Called Lom Haijai, the project in the city's Lad Phrao district was designed as an alternative to what Studionomad called "boxed air-conditioned building blocks" that dominate Bangkok.
Instead, the units overlook a central courtyard and face the street through a screen of thin wooden batons to maintain privacy.
"The project is a showcase of possibility. It aims to rebel against the norm, an antithesis to the most dominant type of residential architecture in the region," explained the studio.
In plan, the three-storey apartments are U-shaped and engage with the courtyard at every level.
There is direct access at ground level alongside the dining room and kitchen, and Juliet balconies above in the living rooms and bedrooms.
"The courtyard of the building is strategically placed to allow the building to have many 'fronts', facing outdoor spaces in a dramatic departure from a regular townhouse building," said the studio.
This U-shape allows for light and natural ventilation to travel through the entire plan, with each room given two or more openings to maximise air flow.
At the front of the home, this air flow enters through the screen of wooden battens, creating a buffer zone which also provides space for balconies and plants.
A small parking space at the front of each unit leads into the dining area, which connects to the kitchen via a corridor alongside the courtyard.
Above, a large living room occupies the front area of each home, with a small terrace space sitting in between the facade's two layers.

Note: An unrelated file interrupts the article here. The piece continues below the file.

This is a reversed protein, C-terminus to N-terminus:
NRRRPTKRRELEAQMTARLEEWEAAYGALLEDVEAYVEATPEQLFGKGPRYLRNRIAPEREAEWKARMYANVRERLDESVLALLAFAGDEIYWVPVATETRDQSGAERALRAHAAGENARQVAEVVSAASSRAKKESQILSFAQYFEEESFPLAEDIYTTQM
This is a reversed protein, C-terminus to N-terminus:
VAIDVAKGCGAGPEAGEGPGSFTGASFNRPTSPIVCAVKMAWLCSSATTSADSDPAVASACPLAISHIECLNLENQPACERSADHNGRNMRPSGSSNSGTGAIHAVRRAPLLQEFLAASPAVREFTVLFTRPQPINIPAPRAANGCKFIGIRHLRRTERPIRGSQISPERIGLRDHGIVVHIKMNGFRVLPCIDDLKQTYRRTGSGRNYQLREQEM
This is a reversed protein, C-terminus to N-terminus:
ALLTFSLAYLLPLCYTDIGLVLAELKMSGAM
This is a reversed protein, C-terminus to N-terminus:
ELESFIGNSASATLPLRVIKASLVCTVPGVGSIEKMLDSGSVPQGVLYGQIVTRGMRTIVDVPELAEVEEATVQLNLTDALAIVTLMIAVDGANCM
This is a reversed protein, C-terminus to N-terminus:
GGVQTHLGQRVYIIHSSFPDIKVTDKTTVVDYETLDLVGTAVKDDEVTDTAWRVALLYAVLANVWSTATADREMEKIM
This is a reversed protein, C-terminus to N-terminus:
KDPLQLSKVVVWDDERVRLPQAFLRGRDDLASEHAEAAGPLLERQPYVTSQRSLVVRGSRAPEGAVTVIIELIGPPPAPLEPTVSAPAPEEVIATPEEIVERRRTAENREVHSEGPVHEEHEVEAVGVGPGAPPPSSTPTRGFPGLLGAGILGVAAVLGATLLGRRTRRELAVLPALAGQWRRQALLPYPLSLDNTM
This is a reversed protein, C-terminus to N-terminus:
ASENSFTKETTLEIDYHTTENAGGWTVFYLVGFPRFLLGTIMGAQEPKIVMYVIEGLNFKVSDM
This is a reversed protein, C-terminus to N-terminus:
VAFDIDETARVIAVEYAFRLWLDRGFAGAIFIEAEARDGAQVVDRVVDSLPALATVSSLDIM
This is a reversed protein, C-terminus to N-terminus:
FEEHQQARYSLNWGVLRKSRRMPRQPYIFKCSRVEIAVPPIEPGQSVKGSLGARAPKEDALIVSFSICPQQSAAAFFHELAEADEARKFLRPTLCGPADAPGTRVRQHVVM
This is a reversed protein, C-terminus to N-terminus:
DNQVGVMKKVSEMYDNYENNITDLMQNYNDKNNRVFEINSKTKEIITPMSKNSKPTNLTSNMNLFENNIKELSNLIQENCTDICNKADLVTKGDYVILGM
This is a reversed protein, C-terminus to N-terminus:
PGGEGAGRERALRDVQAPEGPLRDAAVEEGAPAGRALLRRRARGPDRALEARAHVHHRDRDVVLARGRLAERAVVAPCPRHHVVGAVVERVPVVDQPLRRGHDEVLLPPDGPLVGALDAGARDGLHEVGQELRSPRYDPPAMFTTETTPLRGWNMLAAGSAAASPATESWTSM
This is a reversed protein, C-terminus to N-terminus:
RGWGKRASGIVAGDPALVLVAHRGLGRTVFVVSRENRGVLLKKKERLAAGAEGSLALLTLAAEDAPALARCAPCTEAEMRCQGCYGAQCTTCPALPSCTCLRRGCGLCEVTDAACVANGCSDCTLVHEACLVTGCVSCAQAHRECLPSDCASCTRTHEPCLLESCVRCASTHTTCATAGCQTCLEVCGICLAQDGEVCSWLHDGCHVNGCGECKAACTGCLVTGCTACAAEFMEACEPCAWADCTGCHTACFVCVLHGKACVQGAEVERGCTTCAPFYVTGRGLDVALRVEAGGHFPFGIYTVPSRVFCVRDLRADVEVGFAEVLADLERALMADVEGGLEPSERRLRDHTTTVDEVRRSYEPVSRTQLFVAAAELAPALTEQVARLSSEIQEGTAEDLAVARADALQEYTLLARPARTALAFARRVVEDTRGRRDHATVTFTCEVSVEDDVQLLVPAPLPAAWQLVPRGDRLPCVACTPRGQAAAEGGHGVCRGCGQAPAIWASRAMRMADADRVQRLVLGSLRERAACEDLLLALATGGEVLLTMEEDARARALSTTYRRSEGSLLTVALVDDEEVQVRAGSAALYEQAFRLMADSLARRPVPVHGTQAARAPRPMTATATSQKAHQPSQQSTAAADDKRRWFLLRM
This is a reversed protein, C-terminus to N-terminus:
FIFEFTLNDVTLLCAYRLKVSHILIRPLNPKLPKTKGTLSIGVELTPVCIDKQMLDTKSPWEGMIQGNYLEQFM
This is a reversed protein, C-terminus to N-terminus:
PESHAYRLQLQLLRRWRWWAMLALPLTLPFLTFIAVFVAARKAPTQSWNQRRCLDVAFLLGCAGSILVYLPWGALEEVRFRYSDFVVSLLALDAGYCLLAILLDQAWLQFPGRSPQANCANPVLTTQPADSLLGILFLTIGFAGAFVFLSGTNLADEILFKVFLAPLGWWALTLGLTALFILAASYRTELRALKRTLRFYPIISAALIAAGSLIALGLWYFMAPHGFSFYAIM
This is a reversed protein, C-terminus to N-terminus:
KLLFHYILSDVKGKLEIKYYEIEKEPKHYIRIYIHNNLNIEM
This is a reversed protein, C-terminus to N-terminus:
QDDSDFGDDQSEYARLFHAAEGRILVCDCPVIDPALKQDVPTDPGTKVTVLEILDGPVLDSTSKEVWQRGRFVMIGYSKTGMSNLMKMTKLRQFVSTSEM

Here trees have been planted and allowed to grow through small openings.
The top floor is more compartmentalised, housing a bedroom on either side of the courtyard, with adjacent bathrooms.
Where spaces of the Lom Haijai apartments face inwards, the full-height windows have been left uncovered to fill the living spaces with light and give views across the green courtyard.
High-ceilinged interiors have been finished with wooden floors and the bedroom areas have been lined with wooden panels.
Facades allowing for natural ventilation are often incorporated into schemes in Bangkok's climate.
A recent home by practice All(zone) featured a perforated concrete facade to provide both breeze and shade, and practice Anonym designed a home covered by a gridded screen planted with olive trees.
Photography is by Supee Juntranggur.